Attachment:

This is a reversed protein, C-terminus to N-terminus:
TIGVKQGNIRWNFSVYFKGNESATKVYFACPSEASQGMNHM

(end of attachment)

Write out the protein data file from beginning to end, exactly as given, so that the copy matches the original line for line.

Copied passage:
This is a reversed protein, C-terminus to N-terminus:
TIGVKQGNIRWNFSVYFKGNESATKVYFACPSEASQGMNHM